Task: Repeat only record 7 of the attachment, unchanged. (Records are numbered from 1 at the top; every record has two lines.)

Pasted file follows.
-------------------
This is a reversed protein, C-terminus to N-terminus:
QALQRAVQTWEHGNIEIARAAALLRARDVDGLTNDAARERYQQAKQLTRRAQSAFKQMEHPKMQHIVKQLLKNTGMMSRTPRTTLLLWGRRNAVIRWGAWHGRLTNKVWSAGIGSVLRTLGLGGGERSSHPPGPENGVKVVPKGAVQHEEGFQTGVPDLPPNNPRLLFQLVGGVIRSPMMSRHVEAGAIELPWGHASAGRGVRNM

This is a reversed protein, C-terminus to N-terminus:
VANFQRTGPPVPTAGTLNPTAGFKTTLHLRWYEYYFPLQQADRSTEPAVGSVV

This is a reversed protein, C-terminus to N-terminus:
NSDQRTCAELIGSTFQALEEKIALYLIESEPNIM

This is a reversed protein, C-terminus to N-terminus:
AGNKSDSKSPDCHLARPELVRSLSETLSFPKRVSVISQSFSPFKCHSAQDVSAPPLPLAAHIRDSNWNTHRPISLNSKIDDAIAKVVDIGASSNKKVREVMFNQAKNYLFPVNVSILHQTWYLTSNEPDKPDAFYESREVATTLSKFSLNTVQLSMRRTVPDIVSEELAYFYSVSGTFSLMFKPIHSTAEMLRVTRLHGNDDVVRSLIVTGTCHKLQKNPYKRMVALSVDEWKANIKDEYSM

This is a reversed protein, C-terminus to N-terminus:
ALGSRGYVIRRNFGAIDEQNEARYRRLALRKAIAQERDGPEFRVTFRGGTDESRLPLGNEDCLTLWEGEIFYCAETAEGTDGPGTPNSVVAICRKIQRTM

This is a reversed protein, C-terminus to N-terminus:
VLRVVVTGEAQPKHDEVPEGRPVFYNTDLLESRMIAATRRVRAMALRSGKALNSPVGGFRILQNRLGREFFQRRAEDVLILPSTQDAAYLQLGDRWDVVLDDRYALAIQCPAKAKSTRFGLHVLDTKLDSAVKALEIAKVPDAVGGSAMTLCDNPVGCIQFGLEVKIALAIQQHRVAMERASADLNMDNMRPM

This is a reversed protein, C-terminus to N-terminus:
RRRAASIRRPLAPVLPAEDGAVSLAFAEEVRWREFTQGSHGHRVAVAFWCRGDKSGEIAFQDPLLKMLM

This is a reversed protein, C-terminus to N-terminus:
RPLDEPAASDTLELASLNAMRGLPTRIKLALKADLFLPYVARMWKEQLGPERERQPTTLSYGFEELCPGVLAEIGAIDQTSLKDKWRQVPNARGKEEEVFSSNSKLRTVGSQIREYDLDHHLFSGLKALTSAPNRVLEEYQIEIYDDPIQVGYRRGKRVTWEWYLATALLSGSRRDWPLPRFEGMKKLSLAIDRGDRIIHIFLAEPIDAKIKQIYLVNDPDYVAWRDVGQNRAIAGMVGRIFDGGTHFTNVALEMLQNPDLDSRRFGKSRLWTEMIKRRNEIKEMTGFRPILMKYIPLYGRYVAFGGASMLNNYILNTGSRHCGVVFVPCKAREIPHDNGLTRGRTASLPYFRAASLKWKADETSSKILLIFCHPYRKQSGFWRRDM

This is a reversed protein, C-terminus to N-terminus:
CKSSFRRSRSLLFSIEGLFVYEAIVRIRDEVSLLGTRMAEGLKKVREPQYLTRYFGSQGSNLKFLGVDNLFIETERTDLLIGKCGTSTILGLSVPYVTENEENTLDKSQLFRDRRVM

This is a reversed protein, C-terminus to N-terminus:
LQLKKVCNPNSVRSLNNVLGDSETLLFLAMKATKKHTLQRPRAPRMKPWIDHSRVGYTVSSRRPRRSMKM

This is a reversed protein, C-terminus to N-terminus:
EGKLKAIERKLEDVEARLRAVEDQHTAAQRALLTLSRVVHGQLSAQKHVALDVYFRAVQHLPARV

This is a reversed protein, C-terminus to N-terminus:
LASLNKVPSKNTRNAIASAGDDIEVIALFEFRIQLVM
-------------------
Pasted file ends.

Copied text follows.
This is a reversed protein, C-terminus to N-terminus:
RRRAASIRRPLAPVLPAEDGAVSLAFAEEVRWREFTQGSHGHRVAVAFWCRGDKSGEIAFQDPLLKMLM